If you need to deeply customize your slivers (e.g. by installing or removing many files or packages and configuring their initialization process), you may use VCT to perform the changes in a test sliver and capture them so that they can be applied to others.

  1. Create a node in VCT, start it and set it into PRODUCTION state (see Creating and running virtual nodes).
  2. Create a slice and a sliver running in the node, set the slice state to START (see Slice administrator's guide).
  3. When the sliver has been started, log into it (see Logging into a sliver) and perform all the desired changes. Please note down the hexadecimal SLIVER_ID (long) and NODE_ID (short) in the command line prompt. Log out when finished. Set the slice state to DEPLOY.
  4. When the sliver is in the DEPLOYED state, run vct_node_ssh NODE_ID confine_sliver_dump_overlay SLIVER_ID. The overlay will be dumped to /root/overlay-dump.tgz in the node.
  5. Download the dumped overlay using vct_node_scp NODE_ID remote://root/overlay-dump.tgz ..

Now you can provide the overlay-dump.tgz archive as sliver data for your application. Copy it to /var/lib/vct/downloads if you want to test it inside of VCT.

Logging into a sliver

In VCT, the SSH keys of slice administrators are accepted for root login in slivers as usual (see Logging into a sliver). All existing users in VCT have the same passwordless SSH key, stored in /var/lib/vct/keys/id_rsa, which you may pass as an argument to SSH's -i option while logged in the VCT container.

This is an example of using the SSH key for testing the script in the sample sliver data used above:

vct@vct:~$ ssh -i /var/lib/vct/keys/id_rsa root@10.241.0.23
(accept remote host key)
root@000000000004_0002:~# type ping-myself  ## sliver data is in place
ping-myself is /usr/local/bin/ping-myself
root@000000000004_0002:~# ping-myself &  ## it could have been an rc script
[1] 314
root@000000000004_0002:~# tail /tmp/ping-myself.log
64 bytes from 127.0.0.1: icmp_req=1 ttl=64 time=0.000 ms
64 bytes from 127.0.0.1: icmp_req=2 ttl=64 time=0.000 ms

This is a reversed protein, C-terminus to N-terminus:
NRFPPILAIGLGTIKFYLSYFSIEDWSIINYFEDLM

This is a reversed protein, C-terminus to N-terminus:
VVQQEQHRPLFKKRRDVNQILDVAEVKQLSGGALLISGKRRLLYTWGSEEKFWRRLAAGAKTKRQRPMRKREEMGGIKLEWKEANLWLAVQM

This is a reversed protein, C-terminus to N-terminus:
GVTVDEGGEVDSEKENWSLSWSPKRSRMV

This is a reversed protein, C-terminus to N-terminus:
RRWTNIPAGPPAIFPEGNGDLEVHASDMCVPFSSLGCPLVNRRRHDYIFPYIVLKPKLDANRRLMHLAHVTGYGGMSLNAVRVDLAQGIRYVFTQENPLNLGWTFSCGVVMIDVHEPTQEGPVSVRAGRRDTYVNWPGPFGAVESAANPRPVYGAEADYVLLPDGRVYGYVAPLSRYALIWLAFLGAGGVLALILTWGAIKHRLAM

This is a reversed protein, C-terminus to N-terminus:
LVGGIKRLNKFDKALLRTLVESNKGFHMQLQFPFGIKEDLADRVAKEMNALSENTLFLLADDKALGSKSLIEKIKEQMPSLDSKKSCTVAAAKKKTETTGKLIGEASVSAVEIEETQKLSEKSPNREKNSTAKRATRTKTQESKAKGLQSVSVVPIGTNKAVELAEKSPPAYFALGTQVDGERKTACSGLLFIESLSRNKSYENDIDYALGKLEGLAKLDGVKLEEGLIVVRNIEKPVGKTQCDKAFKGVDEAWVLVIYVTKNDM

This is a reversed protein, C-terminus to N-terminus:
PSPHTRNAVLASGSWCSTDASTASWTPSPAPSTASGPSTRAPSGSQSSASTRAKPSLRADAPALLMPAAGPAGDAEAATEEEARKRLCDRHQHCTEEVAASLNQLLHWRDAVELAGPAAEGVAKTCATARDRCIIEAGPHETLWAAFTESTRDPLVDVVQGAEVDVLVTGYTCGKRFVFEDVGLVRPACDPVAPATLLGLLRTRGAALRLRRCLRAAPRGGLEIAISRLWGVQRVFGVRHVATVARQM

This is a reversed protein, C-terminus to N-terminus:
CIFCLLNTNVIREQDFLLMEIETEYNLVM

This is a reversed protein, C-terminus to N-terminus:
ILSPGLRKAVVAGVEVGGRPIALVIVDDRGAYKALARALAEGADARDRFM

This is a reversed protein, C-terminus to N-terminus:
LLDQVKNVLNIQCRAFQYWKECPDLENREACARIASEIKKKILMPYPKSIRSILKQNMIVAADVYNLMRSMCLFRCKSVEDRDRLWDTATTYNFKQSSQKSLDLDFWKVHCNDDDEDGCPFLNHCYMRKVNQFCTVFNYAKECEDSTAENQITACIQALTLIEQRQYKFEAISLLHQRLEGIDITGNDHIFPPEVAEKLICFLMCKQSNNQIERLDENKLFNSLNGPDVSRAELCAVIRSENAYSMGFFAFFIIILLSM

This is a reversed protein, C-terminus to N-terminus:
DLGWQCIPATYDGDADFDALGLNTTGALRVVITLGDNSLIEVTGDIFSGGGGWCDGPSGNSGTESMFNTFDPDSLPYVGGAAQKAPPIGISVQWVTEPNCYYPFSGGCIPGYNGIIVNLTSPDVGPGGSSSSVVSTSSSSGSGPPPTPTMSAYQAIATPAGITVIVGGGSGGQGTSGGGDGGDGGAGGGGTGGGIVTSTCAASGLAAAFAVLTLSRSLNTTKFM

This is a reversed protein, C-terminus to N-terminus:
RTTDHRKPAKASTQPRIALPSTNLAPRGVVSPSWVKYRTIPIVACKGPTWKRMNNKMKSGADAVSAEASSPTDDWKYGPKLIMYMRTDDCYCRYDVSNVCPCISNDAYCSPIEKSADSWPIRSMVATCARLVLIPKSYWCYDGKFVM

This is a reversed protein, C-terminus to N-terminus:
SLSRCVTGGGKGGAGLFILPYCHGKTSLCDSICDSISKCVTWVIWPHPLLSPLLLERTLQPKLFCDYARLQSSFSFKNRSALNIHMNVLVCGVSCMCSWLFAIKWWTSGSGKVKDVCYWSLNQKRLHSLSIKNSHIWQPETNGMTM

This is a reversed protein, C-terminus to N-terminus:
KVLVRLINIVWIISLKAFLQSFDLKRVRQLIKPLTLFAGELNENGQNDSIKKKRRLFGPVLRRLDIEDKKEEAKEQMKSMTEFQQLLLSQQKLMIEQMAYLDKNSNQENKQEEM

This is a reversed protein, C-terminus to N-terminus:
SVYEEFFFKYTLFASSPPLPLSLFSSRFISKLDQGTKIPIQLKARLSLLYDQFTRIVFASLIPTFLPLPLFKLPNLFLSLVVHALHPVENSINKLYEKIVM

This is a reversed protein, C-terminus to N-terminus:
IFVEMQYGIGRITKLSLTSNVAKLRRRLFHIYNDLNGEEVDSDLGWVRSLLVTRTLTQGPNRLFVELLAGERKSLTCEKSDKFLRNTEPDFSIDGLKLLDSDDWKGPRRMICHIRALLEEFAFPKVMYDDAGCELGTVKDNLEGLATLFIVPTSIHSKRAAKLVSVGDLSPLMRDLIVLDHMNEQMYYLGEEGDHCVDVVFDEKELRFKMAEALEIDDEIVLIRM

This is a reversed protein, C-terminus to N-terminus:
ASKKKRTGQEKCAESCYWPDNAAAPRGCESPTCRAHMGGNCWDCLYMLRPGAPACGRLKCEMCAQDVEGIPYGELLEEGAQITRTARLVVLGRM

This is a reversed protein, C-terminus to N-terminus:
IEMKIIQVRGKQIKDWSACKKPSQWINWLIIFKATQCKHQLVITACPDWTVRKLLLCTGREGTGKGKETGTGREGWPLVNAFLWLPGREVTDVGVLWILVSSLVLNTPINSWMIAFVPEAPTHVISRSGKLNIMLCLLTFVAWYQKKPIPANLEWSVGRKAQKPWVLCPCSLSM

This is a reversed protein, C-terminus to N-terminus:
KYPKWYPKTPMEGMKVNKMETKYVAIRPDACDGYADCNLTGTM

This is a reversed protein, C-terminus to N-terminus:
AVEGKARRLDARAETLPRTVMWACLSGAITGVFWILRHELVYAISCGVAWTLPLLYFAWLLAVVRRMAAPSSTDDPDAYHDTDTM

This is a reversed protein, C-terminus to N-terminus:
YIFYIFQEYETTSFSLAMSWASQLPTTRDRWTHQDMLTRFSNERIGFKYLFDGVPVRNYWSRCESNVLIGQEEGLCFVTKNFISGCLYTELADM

64 bytes from 127.0.0.1: icmp_req=3 ttl=64 time=0.000 ms
64 bytes from 127.0.0.1: icmp_req=4 ttl=64 time=0.000 ms
64 bytes from 127.0.0.1: icmp_req=5 ttl=64 time=0.000 ms
64 bytes from 127.0.0.1: icmp_req=6 ttl=64 time=0.000 ms
64 bytes from 127.0.0.1: icmp_req=7 ttl=64 time=0.000 ms
64 bytes from 127.0.0.1: icmp_req=8 ttl=64 time=0.000 ms
64 bytes from 127.0.0.1: icmp_req=9 ttl=64 time=0.000 ms
64 bytes from 127.0.0.1: icmp_req=10 ttl=64 time=0.000 ms

Stopping the VCT container

Note: Please remember that before shutting down a VCT container, you should stop any virtual nodes that you have previously started (see Creating and running virtual nodes), otherwise Celery processes may get stuck for a long while waiting for running virtual nodes to stop.

You may shut the container down at any time by running sudo halt as vct in the container's command line. Please make sure that you are not issuing this command in the host computer's command line or you may shut it down instead!

If the container gets stuck while booting or shutting down, or if logins block after authentication, you may force its stop by running lxc-stop -n vct as root in the host computer (it may take a short while).

Updating node configuration to increase the sliver disk space

A) Existing nodes

Access via SSH to the node and manually reconfigure node config as shown:

vct@vct:~$ vct_node_ssh 0001

root@rd0001:~# confine_daemon_stop

stopping confine daemon...
confine-daemon-pid=22199 still running. This may take a while...
CONFINE node-id=0x0001 node-state=started daemon-pid=stopped
slice-id         lxc pid   state      name
----------------------------------------------------------
0x00000000000c   01  28390 started    'deb7-slice'


root@rd0001:~# uci show confine.node | grep disk
confine.node.disk_max_per_sliver=1000
confine.node.disk_dflt_per_sliver=500

root@rd0001:~# uci set confine.node.disk_max_per_sliver=1000
root@rd0001:~# uci set confine.node.disk_dflt_per_sliver=1000
root@rd0001:~# uci commit confine

root@rd0001:~# confine_daemon_continue
restarting confine daemon...
CONFINE node-id=0x0001 node-state=started daemon-pid=23567
slice-id         lxc pid   state      name
----------------------------------------------------------
0x00000000000c   01  28390 started    'deb7-slice'

Then browse to your sliver via VCT controller (slices→slivers→select sliver in left column→click update) and send an update. This will instruct the node to rebuild your sliver from scratch with the new size.

B) New nodes

To increase sliver disk space by default with all new generated node go to VCT controller browse to administration→firmware→configuration and have a look how UCI options can be configured. You can add the above mentioned and the next build should have them set by default.

VCT Controller settings

The controller used at VCT is a modified version of the confine-controller with some extra functionalities to manage the VCT research devices (VM management, local files management…). Howerver you can disable VCT customizations overriding default controller settings:

  • VCT_VM_MANAGEMENT, enable VM management for nodes (research devices), by default True.
  • VCT_LOCAL_FILES, enable local management of files (only files stored on VCT can be selected as templates, base images, sliver data, etc), by default True.

To include your own settings you can update confine-dist/utils/vct/server/server/settings.py file or create a new file confine-dist/utils/vct/server/server/local_settings.py (local_settings.py example).

usage/vct.txt · Last modified: 2015/11/06 01:26 by ivilata